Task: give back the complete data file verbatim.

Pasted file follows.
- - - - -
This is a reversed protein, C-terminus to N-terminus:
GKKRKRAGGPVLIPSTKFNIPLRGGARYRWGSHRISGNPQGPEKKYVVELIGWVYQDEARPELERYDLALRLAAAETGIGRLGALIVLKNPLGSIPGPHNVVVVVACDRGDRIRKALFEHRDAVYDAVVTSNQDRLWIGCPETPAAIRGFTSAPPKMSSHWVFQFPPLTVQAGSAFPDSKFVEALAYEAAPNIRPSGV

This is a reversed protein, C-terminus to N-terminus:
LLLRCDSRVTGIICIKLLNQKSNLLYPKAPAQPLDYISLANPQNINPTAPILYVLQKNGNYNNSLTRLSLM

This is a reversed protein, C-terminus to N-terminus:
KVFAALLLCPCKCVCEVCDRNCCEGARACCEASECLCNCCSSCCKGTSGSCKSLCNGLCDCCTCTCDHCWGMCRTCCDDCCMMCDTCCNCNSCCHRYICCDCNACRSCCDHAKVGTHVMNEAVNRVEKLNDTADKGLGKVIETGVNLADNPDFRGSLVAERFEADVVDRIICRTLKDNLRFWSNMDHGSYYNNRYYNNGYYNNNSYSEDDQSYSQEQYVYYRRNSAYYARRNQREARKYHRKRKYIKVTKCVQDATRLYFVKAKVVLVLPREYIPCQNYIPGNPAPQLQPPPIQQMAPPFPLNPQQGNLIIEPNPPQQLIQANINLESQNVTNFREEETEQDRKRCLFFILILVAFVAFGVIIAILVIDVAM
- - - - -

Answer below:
This is a reversed protein, C-terminus to N-terminus:
GKKRKRAGGPVLIPSTKFNIPLRGGARYRWGSHRISGNPQGPEKKYVVELIGWVYQDEARPELERYDLALRLAAAETGIGRLGALIVLKNPLGSIPGPHNVVVVVACDRGDRIRKALFEHRDAVYDAVVTSNQDRLWIGCPETPAAIRGFTSAPPKMSSHWVFQFPPLTVQAGSAFPDSKFVEALAYEAAPNIRPSGV

This is a reversed protein, C-terminus to N-terminus:
LLLRCDSRVTGIICIKLLNQKSNLLYPKAPAQPLDYISLANPQNINPTAPILYVLQKNGNYNNSLTRLSLM

This is a reversed protein, C-terminus to N-terminus:
KVFAALLLCPCKCVCEVCDRNCCEGARACCEASECLCNCCSSCCKGTSGSCKSLCNGLCDCCTCTCDHCWGMCRTCCDDCCMMCDTCCNCNSCCHRYICCDCNACRSCCDHAKVGTHVMNEAVNRVEKLNDTADKGLGKVIETGVNLADNPDFRGSLVAERFEADVVDRIICRTLKDNLRFWSNMDHGSYYNNRYYNNGYYNNNSYSEDDQSYSQEQYVYYRRNSAYYARRNQREARKYHRKRKYIKVTKCVQDATRLYFVKAKVVLVLPREYIPCQNYIPGNPAPQLQPPPIQQMAPPFPLNPQQGNLIIEPNPPQQLIQANINLESQNVTNFREEETEQDRKRCLFFILILVAFVAFGVIIAILVIDVAM